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The global diet and activity research (GDAR) network: a global public health partnership to address upstream NCD risk factors in urban low and middle-income contexts

Abstract

Background

Non-communicable diseases (NCDs) are the leading cause of death globally. While upstream approaches to tackle NCD risk factors of poor quality diets and physical inactivity have been trialled in high income countries (HICs), there is little evidence from low and middle-income countries (LMICs) that bear a disproportionate NCD burden. Sub-Saharan Africa and the Caribbean are therefore the focus regions for a novel global health partnership to address upstream determinants of NCDs.

Partnership

The Global Diet and Activity research Network (GDAR Network) was formed in July 2017 with funding from the UK National Institute for Health Research (NIHR) Global Health Research Units and Groups Programme. We describe the GDAR Network as a case example and a potential model for research generation and capacity strengthening for others committed to addressing the upstream determinants of NCDs in LMICs. We highlight the dual equity targets of research generation and capacity strengthening in the description of the four work packages. The work packages focus on learning from the past through identifying evidence and policy gaps and priorities, understanding the present through adolescent lived experiences of healthy eating and physical activity, and co-designing future interventions with non-academic stakeholders.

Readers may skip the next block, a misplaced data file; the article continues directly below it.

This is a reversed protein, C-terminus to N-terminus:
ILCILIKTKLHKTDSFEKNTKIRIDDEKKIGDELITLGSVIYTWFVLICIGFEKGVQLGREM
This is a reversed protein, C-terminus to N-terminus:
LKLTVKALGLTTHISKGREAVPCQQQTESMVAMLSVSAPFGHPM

Conclusion

We present five lessons learned to date from the GDAR Network activities that can benefit other global health research partnerships. We close with a summary of the GDAR Network contribution to cultivating sustainable capacity strengthening and cutting-edge policy-relevant research as a beacon to exemplify the need for such collaborative groups.

Background